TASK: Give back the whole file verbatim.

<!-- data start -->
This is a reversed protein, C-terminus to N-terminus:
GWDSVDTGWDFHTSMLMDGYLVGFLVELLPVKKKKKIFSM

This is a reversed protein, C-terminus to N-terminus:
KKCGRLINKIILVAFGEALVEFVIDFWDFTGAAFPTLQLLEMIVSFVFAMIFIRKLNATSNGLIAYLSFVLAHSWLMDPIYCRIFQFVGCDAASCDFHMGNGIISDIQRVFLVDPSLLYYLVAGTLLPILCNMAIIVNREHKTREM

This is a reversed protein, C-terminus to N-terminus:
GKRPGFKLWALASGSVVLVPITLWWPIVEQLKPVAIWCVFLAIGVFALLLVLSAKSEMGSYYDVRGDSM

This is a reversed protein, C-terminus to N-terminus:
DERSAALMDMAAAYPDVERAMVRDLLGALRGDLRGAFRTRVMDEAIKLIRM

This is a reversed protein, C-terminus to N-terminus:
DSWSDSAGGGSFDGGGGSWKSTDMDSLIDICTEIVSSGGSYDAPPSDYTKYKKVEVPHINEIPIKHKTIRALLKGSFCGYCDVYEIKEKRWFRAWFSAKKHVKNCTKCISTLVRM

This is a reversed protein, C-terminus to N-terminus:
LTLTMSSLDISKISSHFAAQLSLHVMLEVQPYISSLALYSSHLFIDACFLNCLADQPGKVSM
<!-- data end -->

This is a reversed protein, C-terminus to N-terminus:
GWDSVDTGWDFHTSMLMDGYLVGFLVELLPVKKKKKIFSM

This is a reversed protein, C-terminus to N-terminus:
KKCGRLINKIILVAFGEALVEFVIDFWDFTGAAFPTLQLLEMIVSFVFAMIFIRKLNATSNGLIAYLSFVLAHSWLMDPIYCRIFQFVGCDAASCDFHMGNGIISDIQRVFLVDPSLLYYLVAGTLLPILCNMAIIVNREHKTREM

This is a reversed protein, C-terminus to N-terminus:
GKRPGFKLWALASGSVVLVPITLWWPIVEQLKPVAIWCVFLAIGVFALLLVLSAKSEMGSYYDVRGDSM

This is a reversed protein, C-terminus to N-terminus:
DERSAALMDMAAAYPDVERAMVRDLLGALRGDLRGAFRTRVMDEAIKLIRM

This is a reversed protein, C-terminus to N-terminus:
DSWSDSAGGGSFDGGGGSWKSTDMDSLIDICTEIVSSGGSYDAPPSDYTKYKKVEVPHINEIPIKHKTIRALLKGSFCGYCDVYEIKEKRWFRAWFSAKKHVKNCTKCISTLVRM

This is a reversed protein, C-terminus to N-terminus:
LTLTMSSLDISKISSHFAAQLSLHVMLEVQPYISSLALYSSHLFIDACFLNCLADQPGKVSM